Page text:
One draw back which was found from the conversion of ‘Ram’ armoured gun towers, to that of ‘Ram’ armoured personnel carriers, was that ‘Ram’ armoured gun towers, had been originally converted from earlier model Ram tanks that had the auxiliary turret, on the left front of the tank. When converted to armoured gun towers, and the No. 19 Wireless Set, was reinstalled into the forward left-hull pannier, it was found the wireless set protruded into the co-drivers position, due to the contour of the hull, and would not fit snugly into the forward left-hull pannier. This protrusion of the wireless set into the co-drivers position, made the handling of the auxiliary turret mounted .30-calibre Browning machine gun practically impossible. However a few ‘Ram’ armoured gun towers, converted to ‘Ram’ armoured personnel carriers, were issued to 1st Canadian Armoured Personnel Carrier Regiment, before the problem with the repositioning of the No. 19 Wireless Set was discovered. With 1st Canadian Armoured Personnel Carrier Regiment, having brought this problem to the attention of First Canadian Army Headquarters, they in turn, informed Canadian Military Headquarters (London), who in turn, advised No. 1 Canadian Base Workshop, Royal Canadian Electrical and Mechanical Engineers, the workshop responsible for conversions of ‘Ram’ armoured gun towers, to that of ‘Ram’ armoured personnel carriers. To remedy the problem, No. 1 Canadian Base Workshop, in December 1944, produced a simple kit for mounting the No. 19 Wireless Set over the transmission, between the co-driver’s, and driver’s position. These kits were made available to 1st Canadian Armoured Personnel Carrier Regiment Signal Troop, for the repositioning of the wireless set in those carriers which had been converted from armoured gun towers, to that of armoured personnel carriers. This modification, was also incorporated into the conversion of armoured gun towers, to that of armoured personnel carriers, by No. 1 Canadian Base Workshop.

An example of a ‘Ram’ Kangaroo armoured personnel carrier, of the 1st Canadian Armoured Personnel Carrier Regiment, with a single .50-calibre Browning heavy machine gun M2, mounted in the turret ring, as a secondary machine gun instead of a .30-calibre Browning machine gun. This particular vehicle, named JOAN III, was commanded by Captain (formerly Lieutenant) H. Kaiser, and was his third carrier, with his previous carriers, named after his wife, JOAN, and JOAN II, having become battle casualties. MilArt photo archives

An example of a ‘Ram’ Kangaroo armoured personnel carrier, of the 1st Canadian Armoured Personnel Carrier Regiment, with a single .50-calibre Browning heavy machine gun M2, mounted in the turret ring, as a secondary machine gun instead of a .30-calibre Browning machine gun. This particular vehicle, named JOAN III, was commanded by Captain (formerly Lieutenant) H. Kaiser, and was his third carrier, with his previous carriers, named after his wife, JOAN, and JOAN II, having become battle casualties. MilArt photo archives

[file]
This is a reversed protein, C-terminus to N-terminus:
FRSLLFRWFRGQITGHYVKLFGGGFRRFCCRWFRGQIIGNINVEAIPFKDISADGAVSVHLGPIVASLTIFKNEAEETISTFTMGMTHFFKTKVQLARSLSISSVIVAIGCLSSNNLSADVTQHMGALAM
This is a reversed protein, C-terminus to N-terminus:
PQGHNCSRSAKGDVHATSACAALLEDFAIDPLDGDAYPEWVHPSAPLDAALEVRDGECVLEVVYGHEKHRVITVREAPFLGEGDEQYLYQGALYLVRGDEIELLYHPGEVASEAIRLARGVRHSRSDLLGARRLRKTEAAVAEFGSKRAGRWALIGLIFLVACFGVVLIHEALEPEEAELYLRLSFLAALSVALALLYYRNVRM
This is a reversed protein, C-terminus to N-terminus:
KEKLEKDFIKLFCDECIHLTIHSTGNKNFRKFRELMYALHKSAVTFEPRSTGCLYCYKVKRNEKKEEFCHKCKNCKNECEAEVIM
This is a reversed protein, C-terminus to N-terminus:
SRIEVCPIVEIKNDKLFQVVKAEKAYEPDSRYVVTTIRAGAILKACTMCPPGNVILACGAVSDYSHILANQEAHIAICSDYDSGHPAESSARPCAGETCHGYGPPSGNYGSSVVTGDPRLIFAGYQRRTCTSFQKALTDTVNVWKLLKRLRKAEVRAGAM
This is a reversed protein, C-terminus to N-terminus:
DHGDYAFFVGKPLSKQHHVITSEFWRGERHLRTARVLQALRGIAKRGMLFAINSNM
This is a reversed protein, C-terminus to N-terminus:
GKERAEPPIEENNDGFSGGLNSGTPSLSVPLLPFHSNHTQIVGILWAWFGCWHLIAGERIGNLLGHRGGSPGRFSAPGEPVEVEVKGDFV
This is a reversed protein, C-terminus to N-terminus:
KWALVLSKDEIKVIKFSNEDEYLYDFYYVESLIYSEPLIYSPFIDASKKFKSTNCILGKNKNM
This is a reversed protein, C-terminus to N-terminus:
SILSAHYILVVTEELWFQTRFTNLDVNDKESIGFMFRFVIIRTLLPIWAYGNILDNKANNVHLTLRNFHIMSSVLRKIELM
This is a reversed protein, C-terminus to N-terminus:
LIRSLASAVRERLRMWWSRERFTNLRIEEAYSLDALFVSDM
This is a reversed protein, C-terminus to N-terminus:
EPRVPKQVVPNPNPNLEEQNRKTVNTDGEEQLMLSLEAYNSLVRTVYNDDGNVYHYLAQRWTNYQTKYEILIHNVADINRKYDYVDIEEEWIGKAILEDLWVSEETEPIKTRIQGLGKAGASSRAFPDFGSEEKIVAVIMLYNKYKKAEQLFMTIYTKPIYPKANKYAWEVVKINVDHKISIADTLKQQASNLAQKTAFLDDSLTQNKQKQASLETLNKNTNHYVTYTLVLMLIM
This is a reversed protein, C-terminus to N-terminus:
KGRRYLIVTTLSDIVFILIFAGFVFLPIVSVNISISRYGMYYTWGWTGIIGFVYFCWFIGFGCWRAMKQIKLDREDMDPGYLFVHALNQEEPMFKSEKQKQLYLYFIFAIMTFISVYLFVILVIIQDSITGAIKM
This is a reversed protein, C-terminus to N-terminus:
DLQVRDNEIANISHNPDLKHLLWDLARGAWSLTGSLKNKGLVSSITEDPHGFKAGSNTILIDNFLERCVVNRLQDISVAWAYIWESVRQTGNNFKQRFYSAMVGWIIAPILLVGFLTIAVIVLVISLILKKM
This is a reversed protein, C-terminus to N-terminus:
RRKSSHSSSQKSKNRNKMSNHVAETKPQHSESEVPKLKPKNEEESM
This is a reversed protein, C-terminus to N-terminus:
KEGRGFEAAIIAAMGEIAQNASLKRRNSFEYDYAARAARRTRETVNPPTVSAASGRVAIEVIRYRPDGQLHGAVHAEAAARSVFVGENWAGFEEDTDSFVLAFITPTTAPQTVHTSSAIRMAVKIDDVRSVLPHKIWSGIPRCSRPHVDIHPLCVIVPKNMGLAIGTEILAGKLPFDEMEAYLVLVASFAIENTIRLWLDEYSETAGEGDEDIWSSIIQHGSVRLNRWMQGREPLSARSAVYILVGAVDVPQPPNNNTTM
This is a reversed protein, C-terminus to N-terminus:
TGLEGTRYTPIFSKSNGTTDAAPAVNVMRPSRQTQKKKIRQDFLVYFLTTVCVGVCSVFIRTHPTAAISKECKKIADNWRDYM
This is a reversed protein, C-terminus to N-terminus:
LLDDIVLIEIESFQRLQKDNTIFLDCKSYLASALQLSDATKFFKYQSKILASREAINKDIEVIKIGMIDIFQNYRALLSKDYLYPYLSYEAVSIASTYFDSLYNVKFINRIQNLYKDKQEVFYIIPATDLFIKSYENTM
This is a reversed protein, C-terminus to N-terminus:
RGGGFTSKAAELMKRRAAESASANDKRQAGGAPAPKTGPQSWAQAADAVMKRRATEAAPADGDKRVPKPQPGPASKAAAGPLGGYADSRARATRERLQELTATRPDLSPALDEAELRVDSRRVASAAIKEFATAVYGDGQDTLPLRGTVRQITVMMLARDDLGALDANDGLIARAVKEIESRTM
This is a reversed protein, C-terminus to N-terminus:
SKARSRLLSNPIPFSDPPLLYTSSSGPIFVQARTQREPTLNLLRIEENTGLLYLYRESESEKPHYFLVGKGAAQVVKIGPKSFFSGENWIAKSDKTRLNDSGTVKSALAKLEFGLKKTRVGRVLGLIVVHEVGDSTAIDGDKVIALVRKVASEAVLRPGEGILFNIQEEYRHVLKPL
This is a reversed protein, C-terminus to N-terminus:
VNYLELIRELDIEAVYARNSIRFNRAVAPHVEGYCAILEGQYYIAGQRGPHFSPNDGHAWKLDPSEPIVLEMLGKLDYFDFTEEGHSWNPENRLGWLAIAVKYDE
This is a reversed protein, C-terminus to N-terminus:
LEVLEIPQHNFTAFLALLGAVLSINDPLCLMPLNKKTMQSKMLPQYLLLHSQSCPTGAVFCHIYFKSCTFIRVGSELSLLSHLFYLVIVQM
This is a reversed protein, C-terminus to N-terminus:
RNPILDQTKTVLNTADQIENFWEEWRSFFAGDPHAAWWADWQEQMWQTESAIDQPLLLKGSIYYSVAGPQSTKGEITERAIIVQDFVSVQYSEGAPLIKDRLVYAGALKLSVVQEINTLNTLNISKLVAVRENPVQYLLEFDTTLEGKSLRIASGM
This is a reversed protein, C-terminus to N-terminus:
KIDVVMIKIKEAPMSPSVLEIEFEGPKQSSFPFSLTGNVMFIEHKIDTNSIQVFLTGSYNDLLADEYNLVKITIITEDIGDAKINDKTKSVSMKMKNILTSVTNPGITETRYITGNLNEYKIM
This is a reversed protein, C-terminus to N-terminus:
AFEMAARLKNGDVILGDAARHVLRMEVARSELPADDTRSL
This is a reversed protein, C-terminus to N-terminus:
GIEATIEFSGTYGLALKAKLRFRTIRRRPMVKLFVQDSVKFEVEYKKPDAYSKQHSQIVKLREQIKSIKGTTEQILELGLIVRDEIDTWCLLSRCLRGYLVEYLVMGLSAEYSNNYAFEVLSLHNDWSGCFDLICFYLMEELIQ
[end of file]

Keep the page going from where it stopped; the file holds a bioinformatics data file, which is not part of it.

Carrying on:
To be continued in The ‘Ram’ Kangaroo armoured personnel carrier, Part 3.

Notes:

  1. Lieutenant-General G.G. Simonds, normally the General Officer Commanding, II Canadian Corps, was appointed the Acting/General Officer Commanding-in-Chief, First Canadian Army, during the absence of Lieutenant-General H.D.G Crerar, General Officer Commanding -in-Chief, First Canadian Army, while he was away on sick leave in the United Kingdom, from 27 September to 9 November 1944.
  2. The Light Aid Detachment 1st Canadian Armoured Personnel Carrier Squadron, Royal Canadian Electrical and Mechanical Engineers, had been authorized on 28 August 1944, to support the 1st Canadian Armoured Personnel Carrier Squadron, Canadian Armoured Corps.
  3. Formerly the Second-in-Command of the 25th Canadian Armoured Delivery Regiment (The Elgin Regiment), Canadian Armoured Corps.
  4. Formerly of the 6th Canadian Armoured Regiment (1st Hussars), Canadian Armoured Corps.
  5. The Deputy Commanding Officer.
  6. Formerly of the 2nd Canadian Armoured Brigade Signals, Royal Canadian Corps of Signals.
  7. Formerly the Officer Commanding the Light Aid Detachment 1st Canadian Armoured Personnel Carrier Squadron, Royal Canadian Electrical and Mechanical Engineers.
  8. 14 Advanced Ordnance Depot, Royal Army Ordnance Corps, was located in the Rear Maintenance Area of 21st Army Group, which at this time was located around the French city of Bayeux, in Normandy, and contained all the static administrative and maintenance units, supporting the Second British Army, and the First Canadian Army, which were the two armies that made-up the 21st Army Group.
  9. The unit officer responsible for the maintenance, repair and recovery, of a unit’s equipment.
  10. Formerly of the 25th Canadian Armoured Delivery Regiment (The Elgin Regiment), Canadian Armoured Corps.
  11. The ‘Ram’ Kangaroo’s 450-horse power Continental R975/C1 radial air-cooled 9-cylinder engine, required a thorough check after every 100-hours of operation.
  12. From I British Corps, and XII British Corps, respectively.
  13. Both components of First Canadian Army Troops.
  14. The officer responsible for the maintenance and repair of First Canadian Army’s equipment.
  15. The British 79th Armoured Division operated specialized armoured vehicles modified for specialist roles.
  16. Which, on 2 February 1945, was redesignated the 31st Armoured Brigade.
  17. Also referred to as the ‘Ram’ 17-pounder Tower, had been developed in late 1943/early 1944, as a towing vehicle, to tow the 17-pounder anti-tank gun, which weighed 4,625-pounds (2,098-kilograms), and for the transportation of both the 17-pounder’s crew, ammunition, and associated equipment.
  18. Canadian Military Headquarters (located in London, England), held responsibility for coordinating the arrival, quartering, completing equipment requirements, and training of Canadian units and formations and to command and administer these units and formations in the United Kingdom and at base in the theatre of operations. In addition, the headquarters had an important liaison role, particularly liaison with the British War Office and with the General Officer Commanding Canadian Forces in the theatre of operations, as well as furnishing information to the Canadian High Commissioner in London.
  19. A ‘gun detachment,’ is the term used by the Royal Canadian Artillery for an artillery piece’s crew.
  20. See the ‘Ram’ Kangaroo armoured personnel carrier, Part 1, of 16 October 2014.

Read part 1 here

Read part 3 here